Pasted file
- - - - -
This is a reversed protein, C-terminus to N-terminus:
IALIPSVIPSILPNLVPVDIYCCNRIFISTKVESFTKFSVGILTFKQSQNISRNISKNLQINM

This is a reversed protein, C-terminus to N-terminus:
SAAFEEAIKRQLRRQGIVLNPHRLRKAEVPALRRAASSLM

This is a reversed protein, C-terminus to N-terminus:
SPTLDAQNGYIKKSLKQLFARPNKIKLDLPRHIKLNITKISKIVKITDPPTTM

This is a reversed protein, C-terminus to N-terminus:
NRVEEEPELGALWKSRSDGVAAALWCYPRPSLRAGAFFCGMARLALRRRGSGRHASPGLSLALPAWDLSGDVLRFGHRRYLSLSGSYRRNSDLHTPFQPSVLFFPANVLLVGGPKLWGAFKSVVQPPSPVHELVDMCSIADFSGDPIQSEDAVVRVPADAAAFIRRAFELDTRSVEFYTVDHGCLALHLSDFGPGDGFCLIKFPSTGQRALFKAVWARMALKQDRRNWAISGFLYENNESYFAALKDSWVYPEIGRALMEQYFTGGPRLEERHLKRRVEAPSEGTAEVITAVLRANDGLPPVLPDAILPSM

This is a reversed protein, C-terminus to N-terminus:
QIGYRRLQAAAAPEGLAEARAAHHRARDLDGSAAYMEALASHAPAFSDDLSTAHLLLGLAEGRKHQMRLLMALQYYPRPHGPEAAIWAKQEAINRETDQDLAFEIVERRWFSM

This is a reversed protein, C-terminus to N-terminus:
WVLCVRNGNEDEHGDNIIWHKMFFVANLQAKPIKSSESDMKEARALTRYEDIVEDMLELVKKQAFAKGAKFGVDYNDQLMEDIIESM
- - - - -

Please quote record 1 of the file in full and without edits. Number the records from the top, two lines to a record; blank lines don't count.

This is a reversed protein, C-terminus to N-terminus:
IALIPSVIPSILPNLVPVDIYCCNRIFISTKVESFTKFSVGILTFKQSQNISRNISKNLQINM